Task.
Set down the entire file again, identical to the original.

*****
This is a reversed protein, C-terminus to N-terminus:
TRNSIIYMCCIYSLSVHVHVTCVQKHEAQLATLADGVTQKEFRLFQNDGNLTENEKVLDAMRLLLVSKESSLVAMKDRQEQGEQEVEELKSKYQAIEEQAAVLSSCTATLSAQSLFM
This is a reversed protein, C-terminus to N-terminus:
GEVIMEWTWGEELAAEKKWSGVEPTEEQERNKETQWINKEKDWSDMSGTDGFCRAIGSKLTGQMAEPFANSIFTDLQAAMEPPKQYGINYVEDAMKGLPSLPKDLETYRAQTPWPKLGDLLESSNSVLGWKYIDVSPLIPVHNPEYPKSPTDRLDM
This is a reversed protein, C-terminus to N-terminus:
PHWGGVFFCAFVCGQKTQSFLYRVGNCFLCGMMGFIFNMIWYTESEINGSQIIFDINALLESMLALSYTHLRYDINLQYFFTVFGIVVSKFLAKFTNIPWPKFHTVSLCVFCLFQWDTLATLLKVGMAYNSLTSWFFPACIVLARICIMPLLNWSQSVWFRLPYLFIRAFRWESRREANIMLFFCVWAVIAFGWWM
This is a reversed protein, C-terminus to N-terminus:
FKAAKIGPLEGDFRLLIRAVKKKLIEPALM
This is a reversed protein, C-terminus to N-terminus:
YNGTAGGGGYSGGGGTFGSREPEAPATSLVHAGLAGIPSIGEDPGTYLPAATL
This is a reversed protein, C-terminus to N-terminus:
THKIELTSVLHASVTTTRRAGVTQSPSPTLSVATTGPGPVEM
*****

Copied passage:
This is a reversed protein, C-terminus to N-terminus:
TRNSIIYMCCIYSLSVHVHVTCVQKHEAQLATLADGVTQKEFRLFQNDGNLTENEKVLDAMRLLLVSKESSLVAMKDRQEQGEQEVEELKSKYQAIEEQAAVLSSCTATLSAQSLFM
This is a reversed protein, C-terminus to N-terminus:
GEVIMEWTWGEELAAEKKWSGVEPTEEQERNKETQWINKEKDWSDMSGTDGFCRAIGSKLTGQMAEPFANSIFTDLQAAMEPPKQYGINYVEDAMKGLPSLPKDLETYRAQTPWPKLGDLLESSNSVLGWKYIDVSPLIPVHNPEYPKSPTDRLDM
This is a reversed protein, C-terminus to N-terminus:
PHWGGVFFCAFVCGQKTQSFLYRVGNCFLCGMMGFIFNMIWYTESEINGSQIIFDINALLESMLALSYTHLRYDINLQYFFTVFGIVVSKFLAKFTNIPWPKFHTVSLCVFCLFQWDTLATLLKVGMAYNSLTSWFFPACIVLARICIMPLLNWSQSVWFRLPYLFIRAFRWESRREANIMLFFCVWAVIAFGWWM
This is a reversed protein, C-terminus to N-terminus:
FKAAKIGPLEGDFRLLIRAVKKKLIEPALM
This is a reversed protein, C-terminus to N-terminus:
YNGTAGGGGYSGGGGTFGSREPEAPATSLVHAGLAGIPSIGEDPGTYLPAATL
This is a reversed protein, C-terminus to N-terminus:
THKIELTSVLHASVTTTRRAGVTQSPSPTLSVATTGPGPVEM